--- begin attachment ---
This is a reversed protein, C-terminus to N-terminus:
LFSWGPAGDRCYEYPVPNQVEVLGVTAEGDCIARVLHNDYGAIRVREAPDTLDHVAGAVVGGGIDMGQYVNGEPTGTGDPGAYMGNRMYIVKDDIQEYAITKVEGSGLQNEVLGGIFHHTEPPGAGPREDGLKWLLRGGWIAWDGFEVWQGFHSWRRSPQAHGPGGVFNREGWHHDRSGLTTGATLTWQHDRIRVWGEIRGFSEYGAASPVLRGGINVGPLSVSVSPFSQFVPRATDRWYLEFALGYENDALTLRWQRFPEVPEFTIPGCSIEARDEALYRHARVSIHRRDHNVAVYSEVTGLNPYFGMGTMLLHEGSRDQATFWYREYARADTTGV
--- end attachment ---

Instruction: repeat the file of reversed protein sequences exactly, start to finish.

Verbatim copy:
This is a reversed protein, C-terminus to N-terminus:
LFSWGPAGDRCYEYPVPNQVEVLGVTAEGDCIARVLHNDYGAIRVREAPDTLDHVAGAVVGGGIDMGQYVNGEPTGTGDPGAYMGNRMYIVKDDIQEYAITKVEGSGLQNEVLGGIFHHTEPPGAGPREDGLKWLLRGGWIAWDGFEVWQGFHSWRRSPQAHGPGGVFNREGWHHDRSGLTTGATLTWQHDRIRVWGEIRGFSEYGAASPVLRGGINVGPLSVSVSPFSQFVPRATDRWYLEFALGYENDALTLRWQRFPEVPEFTIPGCSIEARDEALYRHARVSIHRRDHNVAVYSEVTGLNPYFGMGTMLLHEGSRDQATFWYREYARADTTGV